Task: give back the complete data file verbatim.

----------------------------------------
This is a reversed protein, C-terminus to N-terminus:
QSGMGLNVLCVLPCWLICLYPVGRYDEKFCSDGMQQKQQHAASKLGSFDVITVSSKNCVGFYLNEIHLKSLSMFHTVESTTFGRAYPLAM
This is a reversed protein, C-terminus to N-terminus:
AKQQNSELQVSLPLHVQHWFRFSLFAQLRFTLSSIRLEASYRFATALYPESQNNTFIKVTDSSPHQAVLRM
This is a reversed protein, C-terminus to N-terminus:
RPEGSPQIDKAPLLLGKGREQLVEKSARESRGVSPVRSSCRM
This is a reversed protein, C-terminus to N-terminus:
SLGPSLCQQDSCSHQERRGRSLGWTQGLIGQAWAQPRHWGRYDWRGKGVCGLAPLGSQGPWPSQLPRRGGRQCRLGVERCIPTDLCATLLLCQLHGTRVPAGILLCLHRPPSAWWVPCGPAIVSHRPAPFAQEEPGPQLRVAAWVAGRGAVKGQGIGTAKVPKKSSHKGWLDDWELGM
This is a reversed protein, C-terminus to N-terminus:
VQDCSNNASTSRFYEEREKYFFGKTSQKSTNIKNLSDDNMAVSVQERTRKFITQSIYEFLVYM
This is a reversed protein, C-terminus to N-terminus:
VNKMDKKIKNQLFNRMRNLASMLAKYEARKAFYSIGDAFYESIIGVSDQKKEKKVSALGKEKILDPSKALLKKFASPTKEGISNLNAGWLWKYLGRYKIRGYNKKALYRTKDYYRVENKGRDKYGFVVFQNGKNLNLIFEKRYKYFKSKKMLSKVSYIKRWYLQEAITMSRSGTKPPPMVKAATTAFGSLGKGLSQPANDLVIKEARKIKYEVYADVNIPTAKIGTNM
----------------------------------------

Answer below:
This is a reversed protein, C-terminus to N-terminus:
QSGMGLNVLCVLPCWLICLYPVGRYDEKFCSDGMQQKQQHAASKLGSFDVITVSSKNCVGFYLNEIHLKSLSMFHTVESTTFGRAYPLAM
This is a reversed protein, C-terminus to N-terminus:
AKQQNSELQVSLPLHVQHWFRFSLFAQLRFTLSSIRLEASYRFATALYPESQNNTFIKVTDSSPHQAVLRM
This is a reversed protein, C-terminus to N-terminus:
RPEGSPQIDKAPLLLGKGREQLVEKSARESRGVSPVRSSCRM
This is a reversed protein, C-terminus to N-terminus:
SLGPSLCQQDSCSHQERRGRSLGWTQGLIGQAWAQPRHWGRYDWRGKGVCGLAPLGSQGPWPSQLPRRGGRQCRLGVERCIPTDLCATLLLCQLHGTRVPAGILLCLHRPPSAWWVPCGPAIVSHRPAPFAQEEPGPQLRVAAWVAGRGAVKGQGIGTAKVPKKSSHKGWLDDWELGM
This is a reversed protein, C-terminus to N-terminus:
VQDCSNNASTSRFYEEREKYFFGKTSQKSTNIKNLSDDNMAVSVQERTRKFITQSIYEFLVYM
This is a reversed protein, C-terminus to N-terminus:
VNKMDKKIKNQLFNRMRNLASMLAKYEARKAFYSIGDAFYESIIGVSDQKKEKKVSALGKEKILDPSKALLKKFASPTKEGISNLNAGWLWKYLGRYKIRGYNKKALYRTKDYYRVENKGRDKYGFVVFQNGKNLNLIFEKRYKYFKSKKMLSKVSYIKRWYLQEAITMSRSGTKPPPMVKAATTAFGSLGKGLSQPANDLVIKEARKIKYEVYADVNIPTAKIGTNM